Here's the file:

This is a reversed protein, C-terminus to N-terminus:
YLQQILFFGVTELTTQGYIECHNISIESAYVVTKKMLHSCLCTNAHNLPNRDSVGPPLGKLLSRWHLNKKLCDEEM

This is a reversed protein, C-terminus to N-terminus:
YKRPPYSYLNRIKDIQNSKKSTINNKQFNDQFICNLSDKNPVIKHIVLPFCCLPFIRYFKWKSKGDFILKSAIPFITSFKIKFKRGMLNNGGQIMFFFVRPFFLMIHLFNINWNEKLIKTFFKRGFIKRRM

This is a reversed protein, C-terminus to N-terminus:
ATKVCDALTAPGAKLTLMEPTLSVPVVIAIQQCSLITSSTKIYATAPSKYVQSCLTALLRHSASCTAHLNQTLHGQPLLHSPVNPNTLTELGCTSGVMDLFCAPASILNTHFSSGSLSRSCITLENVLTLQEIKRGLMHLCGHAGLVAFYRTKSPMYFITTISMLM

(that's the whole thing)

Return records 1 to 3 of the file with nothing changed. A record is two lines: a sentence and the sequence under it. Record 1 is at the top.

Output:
This is a reversed protein, C-terminus to N-terminus:
YLQQILFFGVTELTTQGYIECHNISIESAYVVTKKMLHSCLCTNAHNLPNRDSVGPPLGKLLSRWHLNKKLCDEEM

This is a reversed protein, C-terminus to N-terminus:
YKRPPYSYLNRIKDIQNSKKSTINNKQFNDQFICNLSDKNPVIKHIVLPFCCLPFIRYFKWKSKGDFILKSAIPFITSFKIKFKRGMLNNGGQIMFFFVRPFFLMIHLFNINWNEKLIKTFFKRGFIKRRM

This is a reversed protein, C-terminus to N-terminus:
ATKVCDALTAPGAKLTLMEPTLSVPVVIAIQQCSLITSSTKIYATAPSKYVQSCLTALLRHSASCTAHLNQTLHGQPLLHSPVNPNTLTELGCTSGVMDLFCAPASILNTHFSSGSLSRSCITLENVLTLQEIKRGLMHLCGHAGLVAFYRTKSPMYFITTISMLM